Lion’s mane mushrooms can improve symptoms of depression, help increase concentration, and alleviate anxiety and irritability. In a small human study and a study on mice, this distinctive-looking mushroom helped improve cognition and memory. In addition, studies show that lion’s mane mushrooms encourage the production of bioprotein nerve growth factors and myelin. These are both crucial to brain health. An imbalance or lack of these in the body can contribute to neurological diseases such as Alzheimer’s and multiple sclerosis.
This medicinal mushroom is also known as lingzhi. It contains a compound called triterpene. Mice studies have shown that this compound helps to alleviate symptoms of anxiety, eases depression, and encourages sleep. TCM practitioners use reishi to invigorate qi and calm the mind. In addition, it is used to relieve cough and asthma.
A study has reviewed the mental health data of 24,000 participants and found a correlation between shitake mushroom consumption and reduced risk of depression. These mushrooms also contain compounds that inhibit the absorption and production of cholesterol in the liver. Research shows that shitakes lower LDL (“bad”) cholesterol in mice. In addition, another study proves that polysaccharides in shitakes helped inhibit the growth of leukemia cells.
6. Wuling Shen
Wuling shen is a traditional TCM treatment for insomnia, trauma, and depression. Studies have also shown that it has antioxidant, liver-protective, and immune-boosting properties.
Safety of Medicinal Mushrooms
Medicinal mushrooms are generally safe to consume. However, you should seek medical advice before consuming medicinal mushrooms. That’s because:
- Physician Lim warns that there is insufficient data on the use of medicinal mushrooms during pregnancy or breastfeeding
- If you have an autoimmune condition, be aware that some of them may cause the immune system to become overactive.
- Studies have shown that high doses of reishi mushrooms may cause an increased risk of bleeding in some people if used before or during surgery. Physician Lim advises, “Stop consumption of reishi at least two weeks before surgery. Those with bleeding disorders should use with caution or consult with a licensed TCM professional before using as it may increase the risk of bleeding in some people.”
- Physician Lim also cautions that chaga mushrooms contain a protein that can prevent blood clotting. If you are taking blood-thinning medication, you should avoid chaga mushrooms.
- In addition, note that there are not sufficient studies on their safety for children.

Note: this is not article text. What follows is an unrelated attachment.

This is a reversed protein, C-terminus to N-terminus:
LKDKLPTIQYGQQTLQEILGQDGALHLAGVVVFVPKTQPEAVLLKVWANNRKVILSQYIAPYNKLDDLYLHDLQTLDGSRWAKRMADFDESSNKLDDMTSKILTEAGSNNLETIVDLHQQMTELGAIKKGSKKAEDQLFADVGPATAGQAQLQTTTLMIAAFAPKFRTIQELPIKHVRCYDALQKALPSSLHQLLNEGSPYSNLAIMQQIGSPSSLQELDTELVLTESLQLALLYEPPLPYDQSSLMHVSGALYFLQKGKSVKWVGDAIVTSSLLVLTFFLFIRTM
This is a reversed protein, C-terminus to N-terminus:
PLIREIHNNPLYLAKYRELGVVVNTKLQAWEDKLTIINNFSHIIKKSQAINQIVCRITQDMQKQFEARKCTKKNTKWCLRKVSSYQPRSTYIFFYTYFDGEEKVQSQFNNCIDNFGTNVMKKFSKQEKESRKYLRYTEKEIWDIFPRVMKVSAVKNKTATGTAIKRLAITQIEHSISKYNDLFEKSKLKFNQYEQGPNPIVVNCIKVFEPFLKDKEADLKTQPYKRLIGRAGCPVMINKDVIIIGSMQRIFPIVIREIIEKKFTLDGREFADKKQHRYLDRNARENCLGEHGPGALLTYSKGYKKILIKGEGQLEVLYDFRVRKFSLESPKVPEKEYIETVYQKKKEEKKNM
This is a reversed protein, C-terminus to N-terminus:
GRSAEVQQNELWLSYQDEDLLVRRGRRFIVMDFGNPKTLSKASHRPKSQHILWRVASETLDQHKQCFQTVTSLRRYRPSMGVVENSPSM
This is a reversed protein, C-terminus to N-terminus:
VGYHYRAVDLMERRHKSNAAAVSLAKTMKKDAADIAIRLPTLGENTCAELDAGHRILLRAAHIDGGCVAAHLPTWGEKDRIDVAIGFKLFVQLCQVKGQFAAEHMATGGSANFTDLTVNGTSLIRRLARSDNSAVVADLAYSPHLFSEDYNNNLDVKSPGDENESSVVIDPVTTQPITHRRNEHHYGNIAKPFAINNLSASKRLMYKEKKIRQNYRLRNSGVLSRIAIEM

If you are struggling with depression or anxiety, you may want to consider medicinal mushrooms for depression. Be sure to consult your doctor or licensed TCM practitioner first.
- Clinical Phytoscience. 2021. Safety Assessment of the Standardized Aqueous Extract from Solid-State cultured Xylaria nigripes (Wuling Shen) in Rats. [Accessed 8 December 2021]
- Molecules. 2020. Cordycepin for Health and Wellbeing: A Potent Bioactive Metabolite of an Entomopathogenic Medicinal Fungus Cordyceps with Its Nutraceutical and Therapeutic Potential. [Accessed 8 December 2021]
- Evid Based Complement Alternat Med. 2012. Spore Powder of Ganoderm lucidum Improves Cancer-Related Fatigue in Breast Cancer Patients Undergoing Endocrine Therapy: A Pilot Clinical Trial. [Accessed 8 December 2021]
- Fx Medicine. n.d. Medicinal Mushrooms: Food as Medicine for Children. [Accessed 8 December 2021]
- Mini Review Med Chem. 2020. Discovering the Potentials of Medicinal Mushrooms in Combating Depression – A Review. [Accessed 8 December 2021]
- Journal of Ethnopharmacology. 2021. Antidepressant-like Effects of Water Extract of Cordyceps militaris (Linn.) Link by Modulation of ROCK2/PTEN/Akt Signaling in an Unpredictable Chronic Mild Stress-Induced Animal Model. [Accessed 8 December 2021]
- Delish. 2021. Medicinal Mushrooms: What Are They and Are They Really That Good for You?. [Accessed 8 December 2021]
- Journal of Affective Disorders. 2021. Mushroom Intake and Depression: A Population-Based Study Using Data from the U.S. National Health and Nutrition Examination Survey (NHANES), 2005-2016. [Accessed 8 December 2021]
- Journal of Ayurveda and Integrative Medicine. 2011. Traditional uses and medicinal potential of Cordyceps sinensis of Sikkim. [Accessed 8 December 2021]
Share this article on